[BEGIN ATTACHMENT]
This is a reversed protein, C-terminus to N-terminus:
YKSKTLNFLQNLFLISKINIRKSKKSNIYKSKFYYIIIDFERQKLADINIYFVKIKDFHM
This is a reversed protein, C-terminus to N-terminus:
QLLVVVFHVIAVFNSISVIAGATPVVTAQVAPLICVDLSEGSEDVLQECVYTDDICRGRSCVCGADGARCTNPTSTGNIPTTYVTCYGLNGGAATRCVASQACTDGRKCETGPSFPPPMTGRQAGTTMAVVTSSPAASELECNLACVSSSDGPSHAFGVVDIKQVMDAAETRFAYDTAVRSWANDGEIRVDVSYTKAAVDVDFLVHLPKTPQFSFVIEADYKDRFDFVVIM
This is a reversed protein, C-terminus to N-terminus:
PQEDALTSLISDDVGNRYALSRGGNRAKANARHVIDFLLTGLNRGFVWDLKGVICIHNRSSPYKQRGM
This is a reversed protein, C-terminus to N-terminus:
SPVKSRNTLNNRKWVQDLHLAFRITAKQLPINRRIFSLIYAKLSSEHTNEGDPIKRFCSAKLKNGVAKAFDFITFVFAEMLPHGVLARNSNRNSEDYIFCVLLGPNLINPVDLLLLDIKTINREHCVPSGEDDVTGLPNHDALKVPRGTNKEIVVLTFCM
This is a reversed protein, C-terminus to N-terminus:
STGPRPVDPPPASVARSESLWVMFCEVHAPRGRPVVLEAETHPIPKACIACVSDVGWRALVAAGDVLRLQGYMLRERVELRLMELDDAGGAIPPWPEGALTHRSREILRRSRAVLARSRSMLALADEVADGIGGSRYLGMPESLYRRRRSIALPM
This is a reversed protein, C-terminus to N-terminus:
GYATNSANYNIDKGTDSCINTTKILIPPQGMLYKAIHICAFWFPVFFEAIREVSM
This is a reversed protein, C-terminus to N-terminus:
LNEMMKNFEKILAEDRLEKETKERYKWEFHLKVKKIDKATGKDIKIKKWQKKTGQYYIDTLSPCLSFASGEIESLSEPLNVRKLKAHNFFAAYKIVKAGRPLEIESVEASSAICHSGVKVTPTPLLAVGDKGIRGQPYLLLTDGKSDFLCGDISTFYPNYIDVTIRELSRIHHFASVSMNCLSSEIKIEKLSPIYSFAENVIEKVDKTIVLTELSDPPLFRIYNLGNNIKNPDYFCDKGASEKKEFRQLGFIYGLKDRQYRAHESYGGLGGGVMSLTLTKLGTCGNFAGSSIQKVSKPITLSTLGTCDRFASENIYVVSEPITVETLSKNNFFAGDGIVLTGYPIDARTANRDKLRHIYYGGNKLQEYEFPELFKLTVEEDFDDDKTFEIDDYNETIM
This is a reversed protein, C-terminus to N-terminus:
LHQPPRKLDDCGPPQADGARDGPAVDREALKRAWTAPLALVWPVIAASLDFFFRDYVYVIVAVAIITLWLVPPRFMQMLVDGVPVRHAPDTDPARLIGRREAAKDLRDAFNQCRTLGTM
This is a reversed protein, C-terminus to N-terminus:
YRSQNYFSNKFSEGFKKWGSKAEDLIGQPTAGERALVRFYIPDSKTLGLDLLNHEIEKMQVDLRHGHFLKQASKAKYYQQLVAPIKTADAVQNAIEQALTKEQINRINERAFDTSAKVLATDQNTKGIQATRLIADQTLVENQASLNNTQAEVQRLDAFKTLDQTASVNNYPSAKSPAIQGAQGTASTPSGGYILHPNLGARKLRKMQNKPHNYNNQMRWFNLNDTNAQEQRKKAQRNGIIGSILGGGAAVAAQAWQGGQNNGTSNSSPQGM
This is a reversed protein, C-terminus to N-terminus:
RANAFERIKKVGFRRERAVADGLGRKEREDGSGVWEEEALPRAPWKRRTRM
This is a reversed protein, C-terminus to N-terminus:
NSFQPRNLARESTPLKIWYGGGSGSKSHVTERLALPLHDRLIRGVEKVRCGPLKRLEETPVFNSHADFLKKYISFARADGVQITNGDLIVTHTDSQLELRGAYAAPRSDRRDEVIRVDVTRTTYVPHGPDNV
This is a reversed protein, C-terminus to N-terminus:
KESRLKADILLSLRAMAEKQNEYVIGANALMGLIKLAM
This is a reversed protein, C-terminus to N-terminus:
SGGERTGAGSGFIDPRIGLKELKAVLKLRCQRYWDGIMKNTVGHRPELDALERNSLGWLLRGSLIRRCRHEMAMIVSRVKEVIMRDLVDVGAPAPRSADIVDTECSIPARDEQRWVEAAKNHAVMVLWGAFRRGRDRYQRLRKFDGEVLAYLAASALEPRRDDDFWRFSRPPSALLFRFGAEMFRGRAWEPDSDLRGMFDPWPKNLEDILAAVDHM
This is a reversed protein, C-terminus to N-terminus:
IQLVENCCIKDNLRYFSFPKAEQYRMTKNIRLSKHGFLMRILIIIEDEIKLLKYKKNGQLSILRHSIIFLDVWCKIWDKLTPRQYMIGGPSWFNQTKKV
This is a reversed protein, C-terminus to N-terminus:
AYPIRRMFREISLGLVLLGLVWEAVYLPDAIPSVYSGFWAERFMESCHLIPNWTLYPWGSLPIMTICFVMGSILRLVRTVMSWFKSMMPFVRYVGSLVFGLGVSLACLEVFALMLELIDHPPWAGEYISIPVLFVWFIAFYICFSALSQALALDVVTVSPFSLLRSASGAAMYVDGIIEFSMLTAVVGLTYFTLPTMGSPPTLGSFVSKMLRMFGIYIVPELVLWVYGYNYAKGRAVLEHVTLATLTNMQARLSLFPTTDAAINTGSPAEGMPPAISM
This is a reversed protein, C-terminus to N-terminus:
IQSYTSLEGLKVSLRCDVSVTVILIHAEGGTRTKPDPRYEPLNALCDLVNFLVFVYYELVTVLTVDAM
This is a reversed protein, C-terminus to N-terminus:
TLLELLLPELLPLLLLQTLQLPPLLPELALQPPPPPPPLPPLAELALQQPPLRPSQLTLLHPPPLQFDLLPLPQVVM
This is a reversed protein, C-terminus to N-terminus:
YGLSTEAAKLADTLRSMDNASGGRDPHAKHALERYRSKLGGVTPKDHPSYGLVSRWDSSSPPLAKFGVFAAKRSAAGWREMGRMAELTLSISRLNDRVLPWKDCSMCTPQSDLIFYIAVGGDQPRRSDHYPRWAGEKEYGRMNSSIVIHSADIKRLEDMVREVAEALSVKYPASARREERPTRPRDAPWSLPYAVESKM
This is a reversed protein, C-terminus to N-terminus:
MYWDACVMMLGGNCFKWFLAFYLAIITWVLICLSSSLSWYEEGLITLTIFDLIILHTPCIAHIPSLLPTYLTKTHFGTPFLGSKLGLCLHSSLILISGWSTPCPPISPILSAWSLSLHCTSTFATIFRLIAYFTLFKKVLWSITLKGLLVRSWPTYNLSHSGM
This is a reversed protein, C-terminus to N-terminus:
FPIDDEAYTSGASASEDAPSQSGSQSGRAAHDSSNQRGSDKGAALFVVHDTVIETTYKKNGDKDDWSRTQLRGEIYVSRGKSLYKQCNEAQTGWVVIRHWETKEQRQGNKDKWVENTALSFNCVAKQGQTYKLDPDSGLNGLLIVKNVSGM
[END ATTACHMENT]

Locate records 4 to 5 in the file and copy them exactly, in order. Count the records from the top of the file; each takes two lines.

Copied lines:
This is a reversed protein, C-terminus to N-terminus:
SPVKSRNTLNNRKWVQDLHLAFRITAKQLPINRRIFSLIYAKLSSEHTNEGDPIKRFCSAKLKNGVAKAFDFITFVFAEMLPHGVLARNSNRNSEDYIFCVLLGPNLINPVDLLLLDIKTINREHCVPSGEDDVTGLPNHDALKVPRGTNKEIVVLTFCM
This is a reversed protein, C-terminus to N-terminus:
STGPRPVDPPPASVARSESLWVMFCEVHAPRGRPVVLEAETHPIPKACIACVSDVGWRALVAAGDVLRLQGYMLRERVELRLMELDDAGGAIPPWPEGALTHRSREILRRSRAVLARSRSMLALADEVADGIGGSRYLGMPESLYRRRRSIALPM